Data warehouse growth is heating up in the cloud: The death of the data warehouse has been overhyped for some time now, but it’s no secret that growth in this segment of the market has been slowing. But we now see a major shift in the application of this technology to the cloud, where Amazon led the way with an on-demand cloud data warehouse. Analysts state that 90 percent of companies who have adopted Hadoop will also keep their data warehouses, and with these new cloud offerings, those customers can dynamically scale up or down the amount of storage and computing resources in the data warehouse relative to the larger amounts of information stored in their Hadoop data lake.

The buzzwords converge—IoT, the cloud, and big data come together: The technology is still in its early days, but the data from devices in the Internet of Things will become one of the killer apps for the cloud and a driver of petabyte-scale data explosion. For this reason, we see leading cloud and data companies such as Google, Amazon Web Services, IBM, and Microsoft bringing Internet of Things services to life where the data can move seamlessly to their cloud-based analytics engines.

Data governance and data quality continue to gain prominence: Organizations who are leveraging data for competitive advantage have realized that data quality is key to making the right decisions. Given this, we see organizations investing in data governance initiatives, including establishing a CoE with data stewards, looking at mastering key data elements such as customer and product, and being able to profile data in data lakes as it lands, allowing business users to create rules and set alerts, focus on end-to-end data lineage, and manage metadata (business and technical) better. Some of it is necessitated by regulations, especially in the banking and financial services industry, and others out of a need to have more faith in the data itself.

Organizations have too much of the same data: In traditional data warehousing architecture where the data from the source is moved to staging and then 3NF DW, followed by a reporting-oriented data mart, there is too much duplication (sometimes for a good reason) and lag between the time data was created and the time of consumption. However, there was not a better way to do this other than reporting directly from the source, thereby spawning reporting marts. With the advances in data virtualization technology, it is possible to create a logical view of data that resides across multiple source systems and data warehouse–type databases without having to push the data to an integrated data storage structure. This helps reduce duplication, improves business agility, and helps keep costs lower.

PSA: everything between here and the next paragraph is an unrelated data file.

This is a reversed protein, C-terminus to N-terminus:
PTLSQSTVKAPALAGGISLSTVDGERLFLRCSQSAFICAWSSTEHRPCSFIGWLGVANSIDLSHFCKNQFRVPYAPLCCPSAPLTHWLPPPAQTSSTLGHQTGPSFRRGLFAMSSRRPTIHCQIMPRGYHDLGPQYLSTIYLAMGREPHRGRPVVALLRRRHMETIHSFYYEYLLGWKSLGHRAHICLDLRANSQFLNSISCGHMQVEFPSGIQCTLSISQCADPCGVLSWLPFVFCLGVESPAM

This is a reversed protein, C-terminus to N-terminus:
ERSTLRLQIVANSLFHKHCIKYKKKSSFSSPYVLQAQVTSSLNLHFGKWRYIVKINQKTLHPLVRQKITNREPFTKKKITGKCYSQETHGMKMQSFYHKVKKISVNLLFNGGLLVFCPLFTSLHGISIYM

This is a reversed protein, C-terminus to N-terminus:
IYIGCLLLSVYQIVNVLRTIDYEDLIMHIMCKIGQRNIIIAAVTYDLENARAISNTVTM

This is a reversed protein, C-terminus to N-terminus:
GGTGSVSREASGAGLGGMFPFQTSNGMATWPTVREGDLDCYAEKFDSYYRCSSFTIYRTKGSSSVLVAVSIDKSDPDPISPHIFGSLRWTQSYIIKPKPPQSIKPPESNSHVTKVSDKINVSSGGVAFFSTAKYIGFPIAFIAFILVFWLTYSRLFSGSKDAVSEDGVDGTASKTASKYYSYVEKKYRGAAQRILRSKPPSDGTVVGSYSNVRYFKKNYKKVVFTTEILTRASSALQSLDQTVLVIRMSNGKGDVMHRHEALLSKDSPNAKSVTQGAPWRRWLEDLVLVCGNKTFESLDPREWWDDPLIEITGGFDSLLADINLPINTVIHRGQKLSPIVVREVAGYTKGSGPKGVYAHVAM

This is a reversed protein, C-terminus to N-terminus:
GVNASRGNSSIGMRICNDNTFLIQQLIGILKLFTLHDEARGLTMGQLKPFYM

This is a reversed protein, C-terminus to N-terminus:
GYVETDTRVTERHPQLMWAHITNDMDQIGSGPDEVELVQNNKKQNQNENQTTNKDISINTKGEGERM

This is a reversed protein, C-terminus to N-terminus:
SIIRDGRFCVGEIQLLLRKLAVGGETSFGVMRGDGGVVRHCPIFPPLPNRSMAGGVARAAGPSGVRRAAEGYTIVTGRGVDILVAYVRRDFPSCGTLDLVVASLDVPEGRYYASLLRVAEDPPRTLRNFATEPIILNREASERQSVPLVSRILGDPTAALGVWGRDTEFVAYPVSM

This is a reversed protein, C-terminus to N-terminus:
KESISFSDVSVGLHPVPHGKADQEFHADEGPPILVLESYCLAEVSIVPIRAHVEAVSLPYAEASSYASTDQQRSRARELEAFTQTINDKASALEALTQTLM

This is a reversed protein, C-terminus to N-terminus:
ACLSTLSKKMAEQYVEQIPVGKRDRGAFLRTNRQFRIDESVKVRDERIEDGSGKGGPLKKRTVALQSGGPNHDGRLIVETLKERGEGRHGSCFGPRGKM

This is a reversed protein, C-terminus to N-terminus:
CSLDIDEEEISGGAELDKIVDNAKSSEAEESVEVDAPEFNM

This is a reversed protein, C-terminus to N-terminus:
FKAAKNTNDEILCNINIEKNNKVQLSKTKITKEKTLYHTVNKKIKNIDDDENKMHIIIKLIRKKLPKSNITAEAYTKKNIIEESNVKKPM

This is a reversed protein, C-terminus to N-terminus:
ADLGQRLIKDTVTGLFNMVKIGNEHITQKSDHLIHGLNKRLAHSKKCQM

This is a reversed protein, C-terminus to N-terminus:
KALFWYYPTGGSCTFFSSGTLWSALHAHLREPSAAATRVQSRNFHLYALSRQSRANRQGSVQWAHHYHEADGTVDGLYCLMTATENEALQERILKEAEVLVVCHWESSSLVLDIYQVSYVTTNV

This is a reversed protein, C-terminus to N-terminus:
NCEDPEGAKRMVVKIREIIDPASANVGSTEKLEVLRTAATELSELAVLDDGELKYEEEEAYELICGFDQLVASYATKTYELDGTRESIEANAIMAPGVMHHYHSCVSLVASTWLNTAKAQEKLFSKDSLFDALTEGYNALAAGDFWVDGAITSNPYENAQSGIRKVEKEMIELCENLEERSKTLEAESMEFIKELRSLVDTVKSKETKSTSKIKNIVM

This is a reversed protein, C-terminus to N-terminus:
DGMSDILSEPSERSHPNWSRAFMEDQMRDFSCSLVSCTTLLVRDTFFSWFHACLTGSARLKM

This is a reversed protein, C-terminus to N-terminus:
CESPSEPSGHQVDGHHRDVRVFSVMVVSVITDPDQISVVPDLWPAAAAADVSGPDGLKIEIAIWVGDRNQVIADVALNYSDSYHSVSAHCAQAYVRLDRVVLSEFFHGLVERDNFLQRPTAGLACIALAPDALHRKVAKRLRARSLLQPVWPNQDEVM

Advanced analytics goes mainstream: Analytics has been mainly restricted to descriptive analytics with some organizations or certain functions in an organization leveraging predictive analytics. Quant-oriented industries have been leveraging advanced analytics for many years. With the advent of big data technologies, the traditional models have become more sophisticated with additional variables. The main challenge in moving from descriptive to predictive on the continuum has been the inability to scale the computing power and storage at the rate at which data is exploding.

We also expect unsupervised learning and advanced machine learning techniques such as deep learning in the field of neural networks will become more mainstream in 2017 because of its ability to do auto-feature selection, extraction, and engineering. Also, cognitive APIs from IBM Watson will see higher adoption, especially as they become more industry specific.